People who drive a car or motorcycle do not have to inform the Driver and Vehicle Licensing Agency (DVLA) after a heart attack. However, the DVLA strongly recommends that they stop driving for at least four weeks after a heart attack and only restart driving when their doctor tells them that they are safe to do so. A few found this difficult if they lived in rural or semi-rural areas.
Most people we talked to felt confident enough to start driving again after this time. A few commented that their partners were more concerned about it than they were. One woman who lived on her own, said she found it daunting at first driving on her own at night and the first time she did it, she had a panic attack.
People who drive large goods vehicles (LGV) or a passenger-carrying vehicles (PCV), do have to inform the DVLA about their heart attack and fill in a VOCH1 questionnaire (see Gov.UK for more details). Tthey will be temporarily suspended, for a minimum of six weeks, until they have adequately recovered they cannot drive again unless their GP agrees that they are fit to do so. Their license will be reissued after passing a basic health and fitness test (an exercise test on a bicycle or treadmill) at a local hospital or GP practice, as long as they do not have any other condition or complication that would disqualify them from driving. One man described how he prepared for the various exercise tests he needed to pass in order to get his HGV licence agreed.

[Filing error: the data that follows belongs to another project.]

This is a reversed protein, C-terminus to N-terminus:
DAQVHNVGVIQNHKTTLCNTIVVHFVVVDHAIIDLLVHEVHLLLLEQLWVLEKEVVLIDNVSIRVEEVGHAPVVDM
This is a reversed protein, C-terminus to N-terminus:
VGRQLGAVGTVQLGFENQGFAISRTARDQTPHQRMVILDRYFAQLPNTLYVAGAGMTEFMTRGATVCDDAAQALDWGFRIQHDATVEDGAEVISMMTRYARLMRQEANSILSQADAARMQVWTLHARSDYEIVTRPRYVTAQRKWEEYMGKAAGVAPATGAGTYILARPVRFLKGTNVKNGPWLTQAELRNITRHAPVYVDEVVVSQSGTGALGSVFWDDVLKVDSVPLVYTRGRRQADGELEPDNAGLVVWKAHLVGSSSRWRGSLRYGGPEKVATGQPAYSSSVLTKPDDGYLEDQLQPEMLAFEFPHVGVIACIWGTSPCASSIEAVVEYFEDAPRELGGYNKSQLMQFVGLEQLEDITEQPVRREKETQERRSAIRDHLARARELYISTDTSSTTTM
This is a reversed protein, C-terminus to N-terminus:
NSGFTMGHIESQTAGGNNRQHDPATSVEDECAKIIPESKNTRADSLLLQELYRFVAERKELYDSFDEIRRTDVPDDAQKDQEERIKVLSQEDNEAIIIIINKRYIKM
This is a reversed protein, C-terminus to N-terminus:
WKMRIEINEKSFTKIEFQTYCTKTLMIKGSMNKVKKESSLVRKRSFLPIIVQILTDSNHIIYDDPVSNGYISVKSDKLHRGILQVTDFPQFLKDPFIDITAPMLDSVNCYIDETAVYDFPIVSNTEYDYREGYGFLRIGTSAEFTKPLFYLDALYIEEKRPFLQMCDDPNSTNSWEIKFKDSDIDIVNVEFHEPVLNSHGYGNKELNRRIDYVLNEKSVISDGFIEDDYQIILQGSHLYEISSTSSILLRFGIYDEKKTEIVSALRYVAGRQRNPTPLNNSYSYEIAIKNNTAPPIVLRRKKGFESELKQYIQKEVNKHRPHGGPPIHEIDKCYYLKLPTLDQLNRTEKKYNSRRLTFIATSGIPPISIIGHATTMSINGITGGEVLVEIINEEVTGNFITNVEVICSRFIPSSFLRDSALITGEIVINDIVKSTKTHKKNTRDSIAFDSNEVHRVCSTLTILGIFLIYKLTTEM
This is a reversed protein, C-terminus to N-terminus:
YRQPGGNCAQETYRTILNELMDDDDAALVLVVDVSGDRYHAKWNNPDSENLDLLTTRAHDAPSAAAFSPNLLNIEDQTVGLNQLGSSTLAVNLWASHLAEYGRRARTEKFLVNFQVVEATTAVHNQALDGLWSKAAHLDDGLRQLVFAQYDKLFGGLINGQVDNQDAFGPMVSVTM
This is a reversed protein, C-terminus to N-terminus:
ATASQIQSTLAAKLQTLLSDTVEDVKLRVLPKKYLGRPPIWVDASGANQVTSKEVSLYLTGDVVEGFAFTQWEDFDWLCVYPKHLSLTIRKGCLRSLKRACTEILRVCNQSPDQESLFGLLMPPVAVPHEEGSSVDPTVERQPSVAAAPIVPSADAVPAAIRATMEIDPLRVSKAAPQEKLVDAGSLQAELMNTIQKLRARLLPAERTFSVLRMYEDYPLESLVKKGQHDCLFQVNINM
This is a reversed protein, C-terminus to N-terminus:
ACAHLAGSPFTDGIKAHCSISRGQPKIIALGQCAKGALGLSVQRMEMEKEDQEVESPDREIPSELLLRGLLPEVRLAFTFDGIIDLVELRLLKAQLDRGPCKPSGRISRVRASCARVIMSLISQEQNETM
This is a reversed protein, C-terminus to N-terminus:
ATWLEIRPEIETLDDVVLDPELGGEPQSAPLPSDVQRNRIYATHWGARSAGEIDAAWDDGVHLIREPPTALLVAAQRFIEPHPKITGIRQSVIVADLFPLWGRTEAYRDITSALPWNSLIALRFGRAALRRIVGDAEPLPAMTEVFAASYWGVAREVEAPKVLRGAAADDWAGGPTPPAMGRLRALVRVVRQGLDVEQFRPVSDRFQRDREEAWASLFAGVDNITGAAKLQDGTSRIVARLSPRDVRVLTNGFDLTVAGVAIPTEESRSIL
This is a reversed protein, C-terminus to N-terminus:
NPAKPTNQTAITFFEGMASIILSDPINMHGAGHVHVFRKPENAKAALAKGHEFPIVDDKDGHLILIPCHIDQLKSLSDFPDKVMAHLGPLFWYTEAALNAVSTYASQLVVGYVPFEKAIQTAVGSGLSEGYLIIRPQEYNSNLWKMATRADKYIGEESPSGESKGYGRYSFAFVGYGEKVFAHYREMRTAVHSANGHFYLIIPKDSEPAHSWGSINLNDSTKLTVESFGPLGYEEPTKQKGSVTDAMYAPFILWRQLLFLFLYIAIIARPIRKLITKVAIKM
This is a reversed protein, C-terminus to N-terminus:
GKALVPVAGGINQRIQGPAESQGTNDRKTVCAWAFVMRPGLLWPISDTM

Describes how he prepared for the exercise tests he needed to pass to get his HGV licence agreed.
Some said they now preferred not to drive long distances. One man, who had been used to driving long distances up until his heart attack, no longer did, and if he needed to, made sure he had an overnight stay. For driving after coronary artery bypass surgery (see ‘Recovering from coronary artery bypass surgery’).